OKRetail News

For Immediate Release
June 21, 2018

Oklahoma Retail Merchants Association calls Sales Tax Fairness Ruling a "Main Street Milestone"

United States Supreme Court rules states may compel online retailers to collect and remit sales tax

OKLAHOMA CITY - The Oklahoma Retail Merchants Association (ORMA) issued the following statement from ORMA’s Chief Executive Officer, Kiley Raper, regarding the ruling of the United States Supreme Court (SCOTUS) in the case of Wayfair v. South Dakota. Specifically, the ruling revists the SCOTUS decision in Quill Corp. v. North absolving retailers with no physical presence from collecting state sales tax.

“Thursday's SCOTUS decision is a Main Street Milestone. It has been over 25 years since the Quill decision and much has changed in our economy since 1992. The internet is no longer in its infancy and consumers were still making more of their purchases in stores not by clicking a link on their smartphone. Regardless of where a sale occurs, a sale is a sale and sales tax should be applied to every sale made to an Oklahoma consumer. Main Street retailers that employ your neighbors, pay property tax and support the little league team and high school band should be on a level playing field with out-of-state retailers that use our roads and landfills but do not have to collect the sales tax that is used to pay for this infrastructure. It is estimated that Oklahoma loses over $250  million in sales tax each year to remote sales where sales tax is owed but not collected. These are revenues that could now be used to lower everyone’s taxes, build roads and improve schools and increase teacher pay.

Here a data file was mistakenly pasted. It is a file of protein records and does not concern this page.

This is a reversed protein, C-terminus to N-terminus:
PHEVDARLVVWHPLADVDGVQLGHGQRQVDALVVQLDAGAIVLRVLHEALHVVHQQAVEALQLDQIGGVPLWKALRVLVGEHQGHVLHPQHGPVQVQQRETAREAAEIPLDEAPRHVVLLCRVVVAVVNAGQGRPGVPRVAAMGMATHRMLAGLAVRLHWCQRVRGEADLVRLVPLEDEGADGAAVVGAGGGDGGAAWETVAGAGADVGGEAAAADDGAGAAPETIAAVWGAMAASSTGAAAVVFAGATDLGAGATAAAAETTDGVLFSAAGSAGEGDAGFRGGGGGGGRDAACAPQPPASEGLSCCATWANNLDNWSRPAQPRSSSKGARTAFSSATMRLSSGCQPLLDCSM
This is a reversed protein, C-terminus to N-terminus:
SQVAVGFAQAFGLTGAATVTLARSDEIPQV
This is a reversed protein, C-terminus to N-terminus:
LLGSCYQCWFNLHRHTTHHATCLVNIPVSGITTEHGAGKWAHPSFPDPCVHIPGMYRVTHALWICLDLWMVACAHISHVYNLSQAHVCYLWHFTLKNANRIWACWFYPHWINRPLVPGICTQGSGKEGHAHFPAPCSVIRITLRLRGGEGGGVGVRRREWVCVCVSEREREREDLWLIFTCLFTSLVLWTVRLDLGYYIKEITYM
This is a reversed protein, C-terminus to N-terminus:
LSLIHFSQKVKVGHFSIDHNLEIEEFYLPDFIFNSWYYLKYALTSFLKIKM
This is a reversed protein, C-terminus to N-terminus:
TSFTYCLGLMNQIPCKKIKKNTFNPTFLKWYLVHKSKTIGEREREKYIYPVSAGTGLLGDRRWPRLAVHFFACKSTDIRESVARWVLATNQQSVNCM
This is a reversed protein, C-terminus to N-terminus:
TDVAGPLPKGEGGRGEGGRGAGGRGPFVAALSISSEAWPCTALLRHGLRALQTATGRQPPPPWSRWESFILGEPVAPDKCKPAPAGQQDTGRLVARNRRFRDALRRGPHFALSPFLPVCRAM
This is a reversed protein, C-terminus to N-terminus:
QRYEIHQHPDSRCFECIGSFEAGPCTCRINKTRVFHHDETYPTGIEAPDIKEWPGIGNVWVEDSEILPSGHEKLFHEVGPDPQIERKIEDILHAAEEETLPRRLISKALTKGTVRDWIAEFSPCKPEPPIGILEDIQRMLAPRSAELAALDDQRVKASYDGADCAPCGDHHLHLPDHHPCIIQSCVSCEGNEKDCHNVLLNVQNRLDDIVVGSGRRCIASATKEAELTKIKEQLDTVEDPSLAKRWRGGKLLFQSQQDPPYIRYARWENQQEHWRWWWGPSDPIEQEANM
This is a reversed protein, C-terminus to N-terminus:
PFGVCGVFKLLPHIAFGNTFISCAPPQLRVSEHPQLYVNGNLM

“ORMA is pleased by the United States Supreme Court decision in the Wayfair case. We are eager to work with the Oklahoma State Legislature to enact state legislation that will finally put an end to this unlevel playing on our Main Streets."

ORMA President, Mike Thompson, Thompson Pools in Norman, Oklahoma, said “As a brick and mortar, Oklahoma retailer, I can tell you that my commitment is to my community, where I live and operate. I believe that the Supreme Court opened an opportunity to level the playing field for me, and other retailers like me, who have been at a disadvantage compared to internet retailers who weren’t required to collect sales tax. I look forward to what the state legislature will do with this decision.”

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The Oklahoma Retail Merchants Association was founded in 2015 by retailers advocating for e-fairness legislation to save Main Street Oklahoma businesses. Since then, the organization has rallied for changes to retail business laws such as retail alcohol sales, organized retail crime, and tax reporting.